How does one tune a query that only does two reads as part of a single index seek operation but takes almost 1 second to complete? We know another table is involved in this demo, but that won't always be the case when reviewing existing code in a real-world scenario. Imagine a scenario where the query is hundreds of lines long. The plan is long and involved. If the real problem was in one of several UDF calls, it could be incredibly difficult to diagnose the root cause of the performance issue without visibility into the execution of those UDFs.
Finding the Hidden Query Cost of UDFs Using Query Plans
The first place to look for UDF execution information is the estimated execution plan. Earlier in the demo, the actual execution plan was used. This feature is activated via a different button or keystroke operation. This screenshot shows the button and keyboard shortcut needed to get the estimated plan.
Unlike the actual execution plan, this plan will appear almost immediately. That is because it does not execute the query first and then display the plan; it just generates and displays a plan. The query is not executed as a part of this operation. Other scenarios where an estimated plan is useful are situations where a plan is desired, but the query cannot be executed. This could include when tuning insert, update or delete statements or when the query execution is expected to take too long, and the developer doesn't want to wait for it to finish to view the plan.
While the actual execution plan left out information related to the UDF, the estimated plan includes it! The UDF itself is listed by name (green highlight in the plan). It is immediately apparent that the UDF is where the performance problem is. The percentages at either end of the red line make that very clear. It even suggests how to improve the performance of the UDF in the yellow highlighted section.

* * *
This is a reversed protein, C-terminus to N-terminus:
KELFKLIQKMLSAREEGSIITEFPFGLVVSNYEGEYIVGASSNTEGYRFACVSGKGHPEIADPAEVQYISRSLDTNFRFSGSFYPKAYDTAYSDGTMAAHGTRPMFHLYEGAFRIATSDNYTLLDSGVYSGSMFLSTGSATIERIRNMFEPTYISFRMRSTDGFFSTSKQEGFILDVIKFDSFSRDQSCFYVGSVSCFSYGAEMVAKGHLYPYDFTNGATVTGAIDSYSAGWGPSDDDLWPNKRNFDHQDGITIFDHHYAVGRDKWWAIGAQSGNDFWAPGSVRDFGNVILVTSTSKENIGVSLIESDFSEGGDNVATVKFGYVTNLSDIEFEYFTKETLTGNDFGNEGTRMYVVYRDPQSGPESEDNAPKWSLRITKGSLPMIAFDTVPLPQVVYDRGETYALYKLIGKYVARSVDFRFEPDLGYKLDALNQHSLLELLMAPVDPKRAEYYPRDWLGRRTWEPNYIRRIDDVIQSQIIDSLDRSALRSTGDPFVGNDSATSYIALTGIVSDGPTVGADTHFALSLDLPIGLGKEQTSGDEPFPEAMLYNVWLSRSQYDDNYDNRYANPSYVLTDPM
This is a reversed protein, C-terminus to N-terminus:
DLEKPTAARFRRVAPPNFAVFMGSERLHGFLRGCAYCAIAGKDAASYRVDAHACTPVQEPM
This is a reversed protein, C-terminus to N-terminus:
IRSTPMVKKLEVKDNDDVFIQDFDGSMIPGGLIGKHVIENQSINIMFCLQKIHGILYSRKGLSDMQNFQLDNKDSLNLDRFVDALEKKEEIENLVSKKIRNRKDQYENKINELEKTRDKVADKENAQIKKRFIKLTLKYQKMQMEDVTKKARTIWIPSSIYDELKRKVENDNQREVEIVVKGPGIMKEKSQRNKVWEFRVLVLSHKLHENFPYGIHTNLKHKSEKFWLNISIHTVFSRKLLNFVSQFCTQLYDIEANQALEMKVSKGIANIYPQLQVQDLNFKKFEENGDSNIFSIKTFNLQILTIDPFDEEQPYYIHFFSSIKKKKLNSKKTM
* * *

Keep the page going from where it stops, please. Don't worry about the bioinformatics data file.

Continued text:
Finding the Hidden Query Cost of UDFs Using Live Query Statistics
Another way to get performance details related to UDFs within a SQL query is to use Live Query Statistics. Just like the actual execution plan button, to view this information, the feature must be enabled on the query window before executing the query. The button to include Live Query Statistics is shown in the screenshot below.
Executing the query again with this feature enabled brings about a new tab in SSMS that shows the query plan. This query finished in under 1 second, but if the query takes long enough to execute, the data can be viewed moving in real-time. Just like running the estimated execution plan, the output includes information about the UDF.
SQL Server often works better when UDFs are not part of queries. Resist the temptation to add them to the database. Instead, use common table expressions, subqueries, or views as much as possible. While there might be less code reuse, these allow for more set-based operations and will almost always perform better than their UDF counterparts.
If there is no way around using UDFs, then make sure you know how to find the slow ones so they can be tuned.
- Tune Queries Using STATS IO and Plans
- Tune Queries Using Plans and Missing Indexes
- How to Use Live Query Stats
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Article Last Updated: 2023-02-13